It is important to be mindful of our footprint when we travel; to consider how we impact the communities and lands we visit. In this photo essay, Amanda Villarosa encourages us to think about how we relate to animals and wildlife in particular, and provides some very concrete advice to help guide our experiences. She shares:
“Research and educate yourself about the places you want to see, the activities you plan to do, and the places you intend to stay … Try to be in touch directly with the people you will be volunteering with, rather than use a third party agency. Make sure to confirm that your money is going where it needs to and that you aren’t being fooled by places that act as conservation organizations but in reality have unethical practices. A hands-on wild animal experience is both priceless and expensive …”
What inspired you to travel to Zimbabwe?
As an animal lover, I had been curious about wildlife conservation for quite some time; what exactly does conservation entail and how could I help? I initially booked the trip solely to volunteer – to help out where needed and experience a different type of travel. I was in a specific time in my life where I was desperately searching for guidance and likeminded people. I wanted to remove myself from everything I knew back home in the US and immerse myself into something completely unknown. I wanted to preoccupy my mind with positive thoughts and also be challenged. But more than anything, I was eager to put my care and love into something that needed it more than myself.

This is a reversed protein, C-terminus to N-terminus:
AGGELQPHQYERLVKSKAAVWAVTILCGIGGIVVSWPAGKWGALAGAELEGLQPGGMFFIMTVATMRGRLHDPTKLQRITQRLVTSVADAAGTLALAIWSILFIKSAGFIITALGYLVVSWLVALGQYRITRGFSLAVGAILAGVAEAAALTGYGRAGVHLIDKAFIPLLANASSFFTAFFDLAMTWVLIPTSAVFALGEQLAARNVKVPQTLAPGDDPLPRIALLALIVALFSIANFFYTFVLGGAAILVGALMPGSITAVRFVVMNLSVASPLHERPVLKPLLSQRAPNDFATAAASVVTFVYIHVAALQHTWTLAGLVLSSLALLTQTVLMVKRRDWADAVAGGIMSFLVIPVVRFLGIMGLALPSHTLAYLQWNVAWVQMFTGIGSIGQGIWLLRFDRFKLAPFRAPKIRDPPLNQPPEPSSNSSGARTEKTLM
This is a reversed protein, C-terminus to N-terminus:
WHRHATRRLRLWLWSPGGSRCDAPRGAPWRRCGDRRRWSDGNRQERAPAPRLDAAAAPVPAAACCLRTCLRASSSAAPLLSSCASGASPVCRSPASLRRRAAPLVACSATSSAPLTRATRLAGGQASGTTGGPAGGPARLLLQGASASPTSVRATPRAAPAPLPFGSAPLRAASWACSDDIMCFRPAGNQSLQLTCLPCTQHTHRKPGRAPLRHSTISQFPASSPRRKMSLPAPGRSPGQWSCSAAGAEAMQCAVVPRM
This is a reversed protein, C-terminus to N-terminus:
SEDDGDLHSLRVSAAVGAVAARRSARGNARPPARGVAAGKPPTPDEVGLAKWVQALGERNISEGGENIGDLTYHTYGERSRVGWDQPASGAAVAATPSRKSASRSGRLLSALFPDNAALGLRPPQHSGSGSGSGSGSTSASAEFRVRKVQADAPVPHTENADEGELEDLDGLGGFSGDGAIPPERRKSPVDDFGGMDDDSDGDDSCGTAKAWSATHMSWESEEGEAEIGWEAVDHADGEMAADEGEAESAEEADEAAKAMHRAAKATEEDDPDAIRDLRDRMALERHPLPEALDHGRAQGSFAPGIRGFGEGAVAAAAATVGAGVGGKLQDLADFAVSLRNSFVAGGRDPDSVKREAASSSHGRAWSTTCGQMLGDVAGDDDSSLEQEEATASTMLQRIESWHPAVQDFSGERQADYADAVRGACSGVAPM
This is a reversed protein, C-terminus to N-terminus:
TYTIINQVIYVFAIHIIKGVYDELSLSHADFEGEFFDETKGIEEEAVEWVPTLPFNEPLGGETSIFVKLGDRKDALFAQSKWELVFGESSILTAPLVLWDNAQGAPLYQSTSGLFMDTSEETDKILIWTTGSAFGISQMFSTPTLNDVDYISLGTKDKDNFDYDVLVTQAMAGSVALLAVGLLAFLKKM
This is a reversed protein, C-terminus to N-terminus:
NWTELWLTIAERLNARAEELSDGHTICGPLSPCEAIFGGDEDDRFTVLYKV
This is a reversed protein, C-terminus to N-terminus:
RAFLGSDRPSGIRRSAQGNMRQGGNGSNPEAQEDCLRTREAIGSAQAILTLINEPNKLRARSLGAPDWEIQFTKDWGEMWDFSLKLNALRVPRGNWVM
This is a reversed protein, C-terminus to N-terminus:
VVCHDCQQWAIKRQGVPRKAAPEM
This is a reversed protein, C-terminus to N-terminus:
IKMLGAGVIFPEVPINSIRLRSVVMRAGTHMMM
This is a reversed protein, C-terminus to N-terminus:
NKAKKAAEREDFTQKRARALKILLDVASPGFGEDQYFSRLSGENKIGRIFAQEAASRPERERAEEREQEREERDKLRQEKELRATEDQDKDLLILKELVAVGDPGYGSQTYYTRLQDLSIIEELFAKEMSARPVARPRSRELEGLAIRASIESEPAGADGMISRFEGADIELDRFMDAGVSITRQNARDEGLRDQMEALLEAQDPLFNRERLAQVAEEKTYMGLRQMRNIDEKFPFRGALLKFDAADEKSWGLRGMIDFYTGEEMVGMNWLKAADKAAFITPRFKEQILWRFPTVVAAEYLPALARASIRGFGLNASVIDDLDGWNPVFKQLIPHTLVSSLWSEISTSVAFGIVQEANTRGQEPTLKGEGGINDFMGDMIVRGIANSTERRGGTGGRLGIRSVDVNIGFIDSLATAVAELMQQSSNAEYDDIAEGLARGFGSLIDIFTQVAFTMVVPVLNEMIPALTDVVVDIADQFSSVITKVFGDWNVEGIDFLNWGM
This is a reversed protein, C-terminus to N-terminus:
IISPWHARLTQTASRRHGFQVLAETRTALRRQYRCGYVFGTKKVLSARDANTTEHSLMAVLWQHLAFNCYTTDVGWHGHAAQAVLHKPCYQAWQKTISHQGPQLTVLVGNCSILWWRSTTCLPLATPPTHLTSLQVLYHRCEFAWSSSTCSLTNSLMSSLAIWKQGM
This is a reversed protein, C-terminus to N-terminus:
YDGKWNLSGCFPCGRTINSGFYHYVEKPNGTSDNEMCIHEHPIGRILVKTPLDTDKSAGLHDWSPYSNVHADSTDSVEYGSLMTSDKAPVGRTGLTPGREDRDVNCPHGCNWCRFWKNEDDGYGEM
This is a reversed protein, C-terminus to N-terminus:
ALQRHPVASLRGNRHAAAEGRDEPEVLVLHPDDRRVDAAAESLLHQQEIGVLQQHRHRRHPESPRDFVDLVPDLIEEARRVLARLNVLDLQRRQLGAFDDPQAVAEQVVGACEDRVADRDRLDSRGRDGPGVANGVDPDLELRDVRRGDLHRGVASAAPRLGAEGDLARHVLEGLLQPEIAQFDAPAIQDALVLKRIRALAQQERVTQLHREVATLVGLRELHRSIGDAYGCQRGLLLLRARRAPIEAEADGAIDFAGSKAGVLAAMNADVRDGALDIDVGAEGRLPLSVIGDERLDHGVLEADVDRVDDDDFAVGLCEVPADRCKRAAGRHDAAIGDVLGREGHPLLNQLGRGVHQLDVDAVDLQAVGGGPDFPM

Following my passion and interests, I found myself in the middle of the Zimbabwean bush at Imire Rhino & Wildlife Conservation, a privately owned, 10,000 acre game park that gives curious animal lovers like myself the opportunity to step into a unique and unforgettable volunteering experience. Similar to other conservation parks, Imire exists to nurture the battered, conserve the undamaged, and educate all those who ask ‘how’ and ‘why’. I guess in some way, I felt that by helping something else, I’d also be helping myself.
“I believe that it has become our responsibility to not only help animals survive, but thrive as well.”
Describe your time there. What were the landscapes like? What kinds of wildlife did you see?